In Work­ing Iden­tity, an exten­sive study of suc­cess­ful mid-career career chang­ers, busi­ness pro­fes­sor Her­minia Ibarra con­cluded that the “plan and exe­cute model” is not real­is­tic. Rather, suc­cess­ful tran­si­tions tend to adopt a “test and learn” approach, fol­low­ing a “first-act-and-then-think” sequence.

Well into the third year of my tran­si­tion, I’m finally start­ing to feel that I’m turn­ing a cor­ner. I can’t say for sure that the feel­ing will last but I’m enjoy­ing it in the meantime.

Look­ing back, it’s fas­ci­nat­ing to see how lit­tle I could have pre­dicted where my var­i­ous steps were lead­ing.  For bet­ter or worse, our tran­si­tions seem to shape us at least as much as we shape them.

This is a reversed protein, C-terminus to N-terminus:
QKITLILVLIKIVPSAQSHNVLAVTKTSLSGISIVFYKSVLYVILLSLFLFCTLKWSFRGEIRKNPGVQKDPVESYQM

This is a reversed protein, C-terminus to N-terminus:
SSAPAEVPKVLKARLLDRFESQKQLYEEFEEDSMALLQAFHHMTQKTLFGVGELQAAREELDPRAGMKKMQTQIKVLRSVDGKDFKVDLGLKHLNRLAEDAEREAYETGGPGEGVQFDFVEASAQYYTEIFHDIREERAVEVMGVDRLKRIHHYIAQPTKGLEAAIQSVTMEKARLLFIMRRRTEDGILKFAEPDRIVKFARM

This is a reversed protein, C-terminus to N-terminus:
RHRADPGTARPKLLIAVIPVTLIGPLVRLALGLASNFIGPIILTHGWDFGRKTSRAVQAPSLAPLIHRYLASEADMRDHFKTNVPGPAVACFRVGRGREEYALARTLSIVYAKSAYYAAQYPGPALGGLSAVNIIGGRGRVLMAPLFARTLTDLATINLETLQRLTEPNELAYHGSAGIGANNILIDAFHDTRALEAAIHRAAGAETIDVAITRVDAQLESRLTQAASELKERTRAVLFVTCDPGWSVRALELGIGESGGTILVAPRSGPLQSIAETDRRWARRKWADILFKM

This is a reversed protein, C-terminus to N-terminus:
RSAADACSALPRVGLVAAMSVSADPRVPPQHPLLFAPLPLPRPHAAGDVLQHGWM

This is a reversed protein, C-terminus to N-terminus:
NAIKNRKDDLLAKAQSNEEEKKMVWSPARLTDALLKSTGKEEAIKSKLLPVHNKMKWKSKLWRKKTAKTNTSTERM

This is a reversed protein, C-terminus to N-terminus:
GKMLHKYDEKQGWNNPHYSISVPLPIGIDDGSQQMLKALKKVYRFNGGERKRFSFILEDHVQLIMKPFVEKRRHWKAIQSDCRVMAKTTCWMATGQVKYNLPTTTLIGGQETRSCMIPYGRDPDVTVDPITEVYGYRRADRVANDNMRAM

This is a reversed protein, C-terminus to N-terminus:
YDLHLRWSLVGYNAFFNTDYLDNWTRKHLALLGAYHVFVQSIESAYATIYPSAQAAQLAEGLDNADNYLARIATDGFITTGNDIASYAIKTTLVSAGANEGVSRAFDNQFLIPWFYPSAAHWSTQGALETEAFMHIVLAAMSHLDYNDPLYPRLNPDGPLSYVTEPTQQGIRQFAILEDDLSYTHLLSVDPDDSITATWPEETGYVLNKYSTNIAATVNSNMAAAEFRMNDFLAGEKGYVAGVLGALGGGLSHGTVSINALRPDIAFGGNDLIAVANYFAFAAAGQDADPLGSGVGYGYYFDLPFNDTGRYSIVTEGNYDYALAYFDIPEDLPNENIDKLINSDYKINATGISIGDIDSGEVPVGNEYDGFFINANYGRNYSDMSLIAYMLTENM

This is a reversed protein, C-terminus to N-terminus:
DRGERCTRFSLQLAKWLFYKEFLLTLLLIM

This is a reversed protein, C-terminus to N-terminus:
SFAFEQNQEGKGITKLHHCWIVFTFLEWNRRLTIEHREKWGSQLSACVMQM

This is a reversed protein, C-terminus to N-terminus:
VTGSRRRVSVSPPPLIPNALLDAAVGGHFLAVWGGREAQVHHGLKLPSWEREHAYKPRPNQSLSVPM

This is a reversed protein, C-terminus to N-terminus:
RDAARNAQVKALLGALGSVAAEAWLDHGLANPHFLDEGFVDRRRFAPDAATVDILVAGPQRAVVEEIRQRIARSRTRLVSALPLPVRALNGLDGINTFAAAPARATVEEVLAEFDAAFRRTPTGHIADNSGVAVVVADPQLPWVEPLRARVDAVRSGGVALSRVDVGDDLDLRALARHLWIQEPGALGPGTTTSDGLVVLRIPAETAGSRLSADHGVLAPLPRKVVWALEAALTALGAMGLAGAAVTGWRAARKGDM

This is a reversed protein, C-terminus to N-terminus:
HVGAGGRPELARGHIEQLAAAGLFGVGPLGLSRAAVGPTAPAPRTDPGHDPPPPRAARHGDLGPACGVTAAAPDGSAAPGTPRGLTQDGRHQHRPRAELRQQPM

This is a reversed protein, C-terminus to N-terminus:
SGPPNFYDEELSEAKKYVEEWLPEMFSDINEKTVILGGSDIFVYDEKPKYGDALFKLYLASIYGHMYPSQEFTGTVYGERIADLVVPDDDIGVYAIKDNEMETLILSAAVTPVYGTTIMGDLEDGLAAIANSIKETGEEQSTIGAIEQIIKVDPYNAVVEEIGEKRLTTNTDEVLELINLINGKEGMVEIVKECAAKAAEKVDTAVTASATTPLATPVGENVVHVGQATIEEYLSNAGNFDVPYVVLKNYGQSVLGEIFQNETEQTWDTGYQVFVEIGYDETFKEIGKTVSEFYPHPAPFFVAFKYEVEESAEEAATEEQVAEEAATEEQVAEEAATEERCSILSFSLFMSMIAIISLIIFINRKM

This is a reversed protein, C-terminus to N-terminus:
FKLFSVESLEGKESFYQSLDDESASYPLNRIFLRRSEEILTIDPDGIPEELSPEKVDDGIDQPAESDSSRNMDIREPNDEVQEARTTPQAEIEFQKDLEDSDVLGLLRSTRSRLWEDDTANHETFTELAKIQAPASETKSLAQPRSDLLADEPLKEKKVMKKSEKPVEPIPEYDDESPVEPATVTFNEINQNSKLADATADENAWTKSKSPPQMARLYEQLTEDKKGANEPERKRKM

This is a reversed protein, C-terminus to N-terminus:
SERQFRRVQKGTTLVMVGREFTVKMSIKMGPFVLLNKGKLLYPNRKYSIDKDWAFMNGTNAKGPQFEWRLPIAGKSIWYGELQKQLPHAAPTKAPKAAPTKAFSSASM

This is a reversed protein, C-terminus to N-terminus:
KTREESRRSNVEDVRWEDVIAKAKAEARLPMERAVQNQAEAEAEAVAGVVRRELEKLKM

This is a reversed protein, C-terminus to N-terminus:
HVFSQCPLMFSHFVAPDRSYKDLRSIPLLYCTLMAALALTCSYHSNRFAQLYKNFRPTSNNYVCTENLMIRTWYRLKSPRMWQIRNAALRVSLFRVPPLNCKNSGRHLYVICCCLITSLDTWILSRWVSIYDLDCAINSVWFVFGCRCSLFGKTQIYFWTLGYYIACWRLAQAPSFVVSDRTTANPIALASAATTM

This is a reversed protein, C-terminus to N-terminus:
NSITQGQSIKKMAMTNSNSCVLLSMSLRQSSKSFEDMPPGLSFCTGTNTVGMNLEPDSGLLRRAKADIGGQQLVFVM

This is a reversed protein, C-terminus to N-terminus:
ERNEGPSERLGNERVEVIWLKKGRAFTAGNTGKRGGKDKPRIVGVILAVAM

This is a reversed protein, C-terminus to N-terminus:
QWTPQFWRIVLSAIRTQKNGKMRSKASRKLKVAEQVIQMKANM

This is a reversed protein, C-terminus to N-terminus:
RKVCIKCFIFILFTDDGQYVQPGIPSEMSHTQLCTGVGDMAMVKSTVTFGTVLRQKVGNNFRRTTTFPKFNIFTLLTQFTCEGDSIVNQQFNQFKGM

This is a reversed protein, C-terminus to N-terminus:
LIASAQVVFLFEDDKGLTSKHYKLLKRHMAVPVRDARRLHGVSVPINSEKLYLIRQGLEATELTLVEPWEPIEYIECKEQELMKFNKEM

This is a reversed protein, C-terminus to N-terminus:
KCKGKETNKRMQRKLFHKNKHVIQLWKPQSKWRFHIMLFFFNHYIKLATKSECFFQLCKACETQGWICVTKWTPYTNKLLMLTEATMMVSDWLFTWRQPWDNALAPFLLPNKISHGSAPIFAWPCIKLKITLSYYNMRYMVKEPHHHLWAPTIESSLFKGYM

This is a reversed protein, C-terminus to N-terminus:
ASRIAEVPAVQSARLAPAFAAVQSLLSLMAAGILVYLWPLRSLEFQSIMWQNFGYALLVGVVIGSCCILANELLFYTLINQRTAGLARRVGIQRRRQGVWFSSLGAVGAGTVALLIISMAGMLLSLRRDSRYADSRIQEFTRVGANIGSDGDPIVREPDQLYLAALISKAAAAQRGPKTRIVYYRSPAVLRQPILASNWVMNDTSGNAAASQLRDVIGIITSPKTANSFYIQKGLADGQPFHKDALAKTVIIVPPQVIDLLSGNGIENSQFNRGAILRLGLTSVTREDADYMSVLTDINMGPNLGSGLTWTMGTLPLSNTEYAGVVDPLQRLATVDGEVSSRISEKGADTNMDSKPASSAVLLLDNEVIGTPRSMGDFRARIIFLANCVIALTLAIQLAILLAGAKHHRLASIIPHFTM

Searching for meaning in Plan B Nation

Searching the Ox  -  I

Ear­lier this week, I wrote about how much hap­pier I’ve been since mov­ing back to my beloved Northamp­ton roughly a year ago. While I feared this would be just a tem­po­rary boost, I’m pleased to report that it’s proven far more sat­is­fy­ing and delight­fully sustaining.

At the same time, the past year has (not sur­pris­ingly) brought new chal­lenges. Apart­ment hunt­ing, nego­ti­at­ing a lease, find­ing movers, packing—these prac­ti­cal tasks amounted to a full-time job that left me lit­tle time for wor­ry­ing about larger and more amor­phous ques­tions such as What am I doing with my life? Once I’d landed on the other side, how­ever, they soon reclaimed cen­ter stage.

Regard­less of where you go for guidance—psychologists, reli­gious lead­ers, soci­ol­o­gists, friends—pretty much every­one will tell you that pur­pose is a key ingre­di­ent for a sat­is­fy­ing life.